|1C discharge of an LMO/LTO cell—the type EnerDel uses in its HEV packs—at 30°C. Click to enlarge.|
EnerDel will bring its automotive Lithium-ion battery to market by the end of 2008, said Charles Gassenheimer, chairman of Ener1, Inc., in an interview on Fox Business News.
At the recent EVS-23 in Anaheim, Gassenheimer said that EnerDel was targeting the hybrid electric vehicle (HEV) market as its primary market, its “bread and butter”, followed by the electric vehicle market in Europe as number two, and then the nascent plug-in hybrid vehicle market as a potential third.
At EVS-23, EnerDel had highlighted its prototype Li-ion pack—which it had unveiled in October—in a Prius. The company expects to release third-party testing results on the battery’s performance in the Prius during the first quarter of 2008.
EnerDel currently is developing two different types of automotive lithium-ion batteries: high power batteries for HEV applications; and high energy batteries for full electric vehicle (EV) and plug-in hybrid electric (PHEV) applications. (Earlier post.)
EnerDel is designing its HEV Lithium Power System as a safe, small, light and high-power replacement for NiMH packs. EnerDel’s choice of active materials for the HEV cell is LiMn2O4 - spinel (LMO) for the cathode and Li4Ti5O12 (LTO) for the anode.
Power capability. Although the operational voltage of an LMO/LTO system is lower than most conventional lithium-ion chemistry systems, the choice of LTO as the anode material provides the LMO/LTO system with high power capability.
Furthermore, the LMO/LTO cell can achieve the high power capability over a wide range of depths of discharge (DOD), therefore providing a wide range of usable energy, according to Taison Tan, EnerDel’s R&D manager, in a paper presented at EVS-23.
For example, the EnerDel battery pack in the Prius—although designed with essentially the same power specs as the OEM pack (1.1 kWh for the EnerDel Li-ion vs. 1.2 kWh for the OEM NiMH pack)—operates in a DOD window from 90% to 10%, effectively doubling the usable energy available from the battery. The OEM NiMH pack operates within a much narrower charge window—approximately 80% to 40%.) Although EnerDel has not yet taken the system to dynamometer testing, it expects that making approximately twice the electric energy available will substantially benefit the fuel economy of the vehicle.
Low-temperature operation. The LMO/LTO combination does not suffer from the degradation in power or capacity at low temperature as do some other Li-ion chemistries. The capacity of the EnerDel cell achieved at -30°C is more than 90% of the capacity achieved at 30°C.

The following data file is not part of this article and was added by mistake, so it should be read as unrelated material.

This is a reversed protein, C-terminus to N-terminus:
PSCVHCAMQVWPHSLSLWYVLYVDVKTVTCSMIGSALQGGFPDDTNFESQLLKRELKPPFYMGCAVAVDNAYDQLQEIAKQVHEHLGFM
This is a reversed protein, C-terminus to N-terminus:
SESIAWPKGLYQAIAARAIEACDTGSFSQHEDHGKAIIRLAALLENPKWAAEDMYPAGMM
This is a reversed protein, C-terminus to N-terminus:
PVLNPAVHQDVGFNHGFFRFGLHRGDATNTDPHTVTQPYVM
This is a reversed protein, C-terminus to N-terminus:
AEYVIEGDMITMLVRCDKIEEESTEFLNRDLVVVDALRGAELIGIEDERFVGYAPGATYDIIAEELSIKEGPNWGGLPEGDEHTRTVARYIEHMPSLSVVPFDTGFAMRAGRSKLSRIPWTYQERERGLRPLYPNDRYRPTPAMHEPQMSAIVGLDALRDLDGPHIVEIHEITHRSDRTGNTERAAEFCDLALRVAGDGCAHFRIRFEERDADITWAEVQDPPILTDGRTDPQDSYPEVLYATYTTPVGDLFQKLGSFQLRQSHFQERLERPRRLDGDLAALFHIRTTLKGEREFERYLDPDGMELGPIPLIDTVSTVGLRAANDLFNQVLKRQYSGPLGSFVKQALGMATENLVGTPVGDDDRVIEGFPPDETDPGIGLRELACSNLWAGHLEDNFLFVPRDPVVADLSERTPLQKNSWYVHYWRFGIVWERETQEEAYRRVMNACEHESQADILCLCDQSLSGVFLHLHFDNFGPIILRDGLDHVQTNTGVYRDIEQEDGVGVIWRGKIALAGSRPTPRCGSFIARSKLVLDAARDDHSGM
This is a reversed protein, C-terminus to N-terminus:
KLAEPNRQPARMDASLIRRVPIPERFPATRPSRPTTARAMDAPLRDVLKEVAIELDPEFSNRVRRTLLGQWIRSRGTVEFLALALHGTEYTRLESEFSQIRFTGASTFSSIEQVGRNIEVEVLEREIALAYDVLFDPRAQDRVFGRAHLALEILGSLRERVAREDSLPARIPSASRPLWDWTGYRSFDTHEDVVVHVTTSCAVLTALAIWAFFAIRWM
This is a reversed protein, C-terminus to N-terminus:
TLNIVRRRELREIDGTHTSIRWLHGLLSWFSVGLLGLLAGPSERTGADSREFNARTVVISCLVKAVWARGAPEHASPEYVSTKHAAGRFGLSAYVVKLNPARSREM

In addition, discharging at lower temperatures brings the risk of dendrite formation with other chemistries, which can lead to shorts. According to Tan, this is not risk with the LMO/LTO chemistry, since the nominal voltage of the LTO anode is approximately 1.5V—providing a potential that does not allow for the formation of lithium dendrites.
Long life. Both active materials are of spinel structures, providing high stability under charge and discharge. During the intercalation and de-intercalation of lithium ions, the LTO material experiences a volume change of approximately 0.2%, compared to graphite which experiences about a 9% volume change. Capacity in the cell remain flat for almost 3,000 cycles.
Design. EnerDel is using a prismatic design. The large surface area proves better heat dissipation, and allows for a variety of cooling options.
|Specifications for EnerDel HEV LMO/LTO Cells|
|Parameter||CD Size||A5 Size|
|Nominal Capacity||1.8 Ah||5 Ah|
|Dimensions||145mm (W), 130mm (L), 5mm (T)||200mm (W), 111mm (L), 5.8mm (T)|
|Op. Temp. Range||-30°C to +52°C|
|Storage Temp. Range||-46°C to +66°C|
EV Cells. In October, Think Global announced it had selected EnerDel as the supplier of choice for prismatic large format Li-ion batteries that will be used to power its Th!nk City electric vehicle.
On the Fox interview, Gassenheimer said that EnerDel batteries will be in the Think cars by the end of 2008. Under the supply agreement, EnerDel must deliver production prototypes in March 2008 and pre-production parts in July 2008. (Earlier post.)
Taison Tan, Hiroyuki Yumoto, Derrick Buck, Bob Fattig, Chad Hartzog (2007) “Development of Safe and High Power Batteries for HEV” (EVS-23)